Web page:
Friends, Neighbors, and Love

by Hal Lindsey
The Koran verse 5:51 says, “O you who believe!  Do not take the Jews and the Christians for friends; they are friends of each other; and whoever amongst you takes them for a friend, then surely he is one of them.”
The message of Jesus is completely different.  He said, “Love your neighbor as yourself.”  (Matthew 22:39 NASB)  He didn’t say love those who think like you, believe like you, look like you, or do business with you.  He said, “Love your neighbor.”
That raises the question, “Who is my neighbor?”
In Luke 10, Jesus gave a remarkable answer.  “A certain lawyer stood up and put Him (Jesus) to the test, saying, ‘Teacher, what shall I do to inherit eternal life?’  And He (Jesus) said to him, ‘What is written in the Law?  How does it read to you?’” (Luke 10:25-26 NASB)
It’s interesting that Jesus turned the question around and asked the man.  He was a lawyer, after all, and he quickly showed that he already knew the answer.  He quoted the two scriptures that summarize the law and that Jesus Himself said elsewhere were “the greatest commandments.”
“‘You shall love the Lord your God with all your heart, and with all your soul, and with all your strength, and with all your mind; and your neighbor as yourself.’ And He (Jesus) said to him, ‘You have answered correctly; do this, and you will live.’” (Luke 10:27-28)
So, follow two simple verses and you can earn eternal life.  The problem is, except for Jesus, no one ever succeeded in following those two verses.  The lawyer was trapped by his own answer.  He knew he wasn’t good enough.  But he didn’t give up on somehow saving himself with his own good works.  He decided to look for a loophole.
The scripture is specific about the lawyer’s motivation in asking his next question — self justification.  Verse 29 says, “But wishing to justify himself, he said to Jesus, ‘And who is my neighbor?’”
So we’re back to that question.  To answer it, Jesus told the story of “The Good Samaritan.”  His parable contains great lessons when standing alone, but to really understand it, you have to see the context.  Jesus told the story to answer the question, “Who is my neighbor?”
In it, a man fell among thieves. They robbed and severely beat him.  Two religious figures came by, and each in turn crossed to the other side of the road to avoid the injured man.  Then a despised Samaritan found the man, bound up his wounds, took him to an inn, and cared for him until he had to leave.  The Samaritan left money for the man’s care until he would return, promising that if it cost more, he would pay it when he came back.
At the conclusion of the story, Jesus asked the lawyer, “Which of these three do you think proved to be a neighbor to the man who fell into the robbers’ hands?” (Luke 10:36)
In verse 37, the lawyer gave the only answer he could.  “The one who showed mercy toward him.”
At that moment the lawyer might have felt a bit of hope.  If your neighbor is the person who would care for you as the Samaritan did, maybe he didn’t have to love everyone in the way he loved himself.  Maybe he only had to love extremely noble, high-minded individuals such as the Samaritan —still probably impossible, but narrowed down significantly.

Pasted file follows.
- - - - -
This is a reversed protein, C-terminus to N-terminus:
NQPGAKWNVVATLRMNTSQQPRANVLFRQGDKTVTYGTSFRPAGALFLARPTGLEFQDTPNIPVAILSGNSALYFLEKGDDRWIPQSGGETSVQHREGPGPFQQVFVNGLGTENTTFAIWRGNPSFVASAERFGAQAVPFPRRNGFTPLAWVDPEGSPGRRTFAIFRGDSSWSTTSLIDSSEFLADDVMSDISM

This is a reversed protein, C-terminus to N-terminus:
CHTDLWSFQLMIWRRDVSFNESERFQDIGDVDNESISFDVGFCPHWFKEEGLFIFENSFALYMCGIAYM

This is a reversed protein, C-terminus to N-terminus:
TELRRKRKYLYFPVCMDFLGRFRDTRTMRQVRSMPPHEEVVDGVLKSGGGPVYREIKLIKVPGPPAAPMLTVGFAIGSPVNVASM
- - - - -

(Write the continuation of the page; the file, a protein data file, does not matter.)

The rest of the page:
Then Jesus threw in a twist that must have left the lawyer’s mind reeling.  “Jesus said to him, ‘Go and do the same.’” (Luke 10:37)
Jesus had not limited the definition of a neighbor.  He had expanded it to everyone.  He told the lawyer to go and be a neighbor to all.  He said to love everyone as you love yourself, and He gave an amazing example of how that kind of love manifests itself.  
Being a neighbor isn’t about who you know, what they look like, or what group they belong to.  The Samaritan didn’t know the fallen man.  They weren’t of the same ethnic group.  Their religious beliefs were different.  They didn’t live on the same block, or the same community.  The Samaritan was a neighbor to the man because he chose to be.
We, too, can make that choice. In fact, the law demands it.  Yet, who ever succeeded in consistently living at such a high level of selflessness?  It’s a requirement of the law that humanity consistently fails to meet.
The lawyer had been trying to make the law something by which he could save himself.  But the role of the law is not as a means of salvation.  It teaches us that we are incapable of saving ourselves.  Galatians 3:24 says, “The Law has become our tutor to lead us to Christ, that we may be justified by faith.”
Like the lawyer, people today try to save themselves by being good enough.  When that proves impossible, they try to limit God’s requirements to something “doable.”  But the law tutors us that we are sinners and need a Savior.  That was the message of Jesus throughout the Gospels.  He taught the absolute need of Himself.
What about you?  Will you trust your salvation to Jesus or to your own ability to meet God’s standard?  His standard of righteousness is Himself.  Do you think you’re better able to live up to God’s standard than Jesus, God the Son?  Are you trying to make yourself your savior, or do you choose to trust Jesus?
If you haven’t made that choice, I urge you to make it right now.
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